of otherwise. Because Shcherbatov's memoirs contain at least ten glaring errors in the brief section on Bazili alone, the
book's reliability is highly dubious in all respects. For a listing of the artwork in the de Basily Room, see Lascelle De
Works of Art in the Nicolas de Basily Room of the Hoover Institution (Stanford, CA: Hoover Institution Press, 1972).
Lascelle De Basily papers, Hoover Institution Archives
Eva de Basily-Callimaki papers, Hoover Institution Archives
Sergei Dmitrievich Botkin papers, Hoover Institution Archives
Vladimir L'vovich Burtsev papers, Hoover Institution Archives
Congress of Paris miscellaneous records, Hoover Institution Archives
Mikhail N. Girs papers, Hoover Institution Archives
International Peace Conference photographs, Hoover Institution Archives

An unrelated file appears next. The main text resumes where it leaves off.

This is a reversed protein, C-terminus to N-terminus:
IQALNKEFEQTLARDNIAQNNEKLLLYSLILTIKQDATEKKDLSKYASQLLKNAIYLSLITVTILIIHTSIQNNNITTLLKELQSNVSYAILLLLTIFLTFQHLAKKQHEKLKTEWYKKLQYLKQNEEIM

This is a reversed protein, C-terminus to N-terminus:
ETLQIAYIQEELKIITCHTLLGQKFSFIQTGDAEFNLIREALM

Dmitrii Nikolaevich Liubimov memoirs, Hoover Institution Archives
Vasilii A. Maklakov papers, Hoover Institution Archives
Russia. Posol'stvo (France) records, Hoover Institution Archives
Sergei D. Sazonov papers, Hoover Institution Archives
Grigorii Nikolaevich Trubetskoi papers, Hoover Institution Archives
Printed materials (approximately 8000 books donated by Lascelle De Basily) are in the Hoover Institution Library. These books
and books purchased with funds from the Bazili bequest are listed in a special card catalog in the Hoover Library Reading
Subjects and Indexing Terms
Nicholas II, Emperor of Russia, 1868-1918.
Romanov, House of.
Russia--Court and courtiers.
Russia--Politics and government--1894-1917.
Soviet Union--History--Revolution, 1917-1921.
World War, 1914-1918--Campaigns--Turkey.